The following publications establish technical capability standards for radiological and nuclear detection goals unique to the U.S. Government. The materials augment the national consensus standards established by American National Standards Institute (ANSI) and international consensus standards developed by the International Electrotechnical Commission (IEC).
The United States faces a rising danger from terrorists and rogue states seeking to use weapons of mass destruction. A weapon of mass destruction is a nuclear, radiological, chemical, biological, or other device that is intended to harm a large number of people. The Department of Homeland Security works every day to prevent terrorists and other threat actors from using these weapons to harm Americans.
The DHS Countering Weapons of Mass Destruction Office (CWMD) works to prevent attacks against the United States using a weapon of mass destruction (WMD) through timely, responsive support to operational partners.
The Health and Safety Planning Guide for Planners, Safety Officers, and Supervisors for Protecting Responders Following a Nuclear Detonation provides response planners, safety officers, and supervisors with specific information and recommendations to protect responders from the effects and impacts of an extreme event: a 10 kiloton (KT) improvised nuclear device (IND) within the first 72 hours of a detonation.
Domestic Nuclear Detection Office (DNDO) Director Huban Gowadia addresses DNDO’s efforts to prevent and respond to the arrival of a radiological device at our Nation’s maritime ports.
WASHINGTON—The Department of Homeland Security (DHS) today announced the expansion of the Domestic Nuclear Detection Office’s (DNDO) Securing the Cities program to Houston and Chicago, further building upon the Department’s ongoing efforts to increase the Nation’s capabilities to detect and protect against radiological and nuclear threats.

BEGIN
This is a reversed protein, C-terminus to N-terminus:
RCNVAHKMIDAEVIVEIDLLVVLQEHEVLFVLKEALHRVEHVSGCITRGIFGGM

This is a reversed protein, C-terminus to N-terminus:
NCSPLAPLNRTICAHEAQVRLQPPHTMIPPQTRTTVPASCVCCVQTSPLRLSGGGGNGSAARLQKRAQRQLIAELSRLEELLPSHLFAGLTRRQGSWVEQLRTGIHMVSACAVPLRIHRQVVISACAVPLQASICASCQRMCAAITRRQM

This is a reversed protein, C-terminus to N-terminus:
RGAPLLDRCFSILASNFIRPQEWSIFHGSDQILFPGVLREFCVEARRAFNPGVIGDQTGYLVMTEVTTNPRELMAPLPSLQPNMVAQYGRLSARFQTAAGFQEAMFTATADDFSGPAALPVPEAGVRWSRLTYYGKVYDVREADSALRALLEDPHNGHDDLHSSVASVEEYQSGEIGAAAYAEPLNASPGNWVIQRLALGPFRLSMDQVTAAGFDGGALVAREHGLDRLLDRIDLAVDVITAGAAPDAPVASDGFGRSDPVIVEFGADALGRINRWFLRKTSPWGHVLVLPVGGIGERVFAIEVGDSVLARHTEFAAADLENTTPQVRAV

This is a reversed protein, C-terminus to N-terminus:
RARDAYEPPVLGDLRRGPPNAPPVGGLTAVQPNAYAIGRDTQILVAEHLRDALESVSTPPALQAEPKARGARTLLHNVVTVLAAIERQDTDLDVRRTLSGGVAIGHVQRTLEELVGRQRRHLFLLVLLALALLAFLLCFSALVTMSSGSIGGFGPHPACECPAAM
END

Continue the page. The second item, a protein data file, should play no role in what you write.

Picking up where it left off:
Today, we commemorate the 10th anniversary of the Department of Homeland Security’s Domestic Nuclear Detection Office (DNDO). DNDO was established through presidential directive on April 15, 2005 with the singular mission to prevent nuclear terrorism through nuclear detection. In 2006, DNDO was tasked with the technical nuclear forensics mission. To accomplish our mission, DNDO collaborates with a wide range of partners and promotes innovative approaches to protect the nation. In fact, the Partnership for Public Service recently ranked DNDO # 2 for Innovation among 314 agency subcomponents, based on results from the 2014 Federal Employee Viewpoint Survey.
Five years ago, President Obama signed into law an important piece of homeland security legislation designed to help protect our Nation against the threat of nuclear terrorism. The Nuclear Forensics and Attribution Act (NFAA) assigned to the Department of Homeland Security key nuclear forensics responsibilities and authorized the National Technical Nuclear Forensics Center within DHS’s Domestic Nuclear Detection Office (DNDO).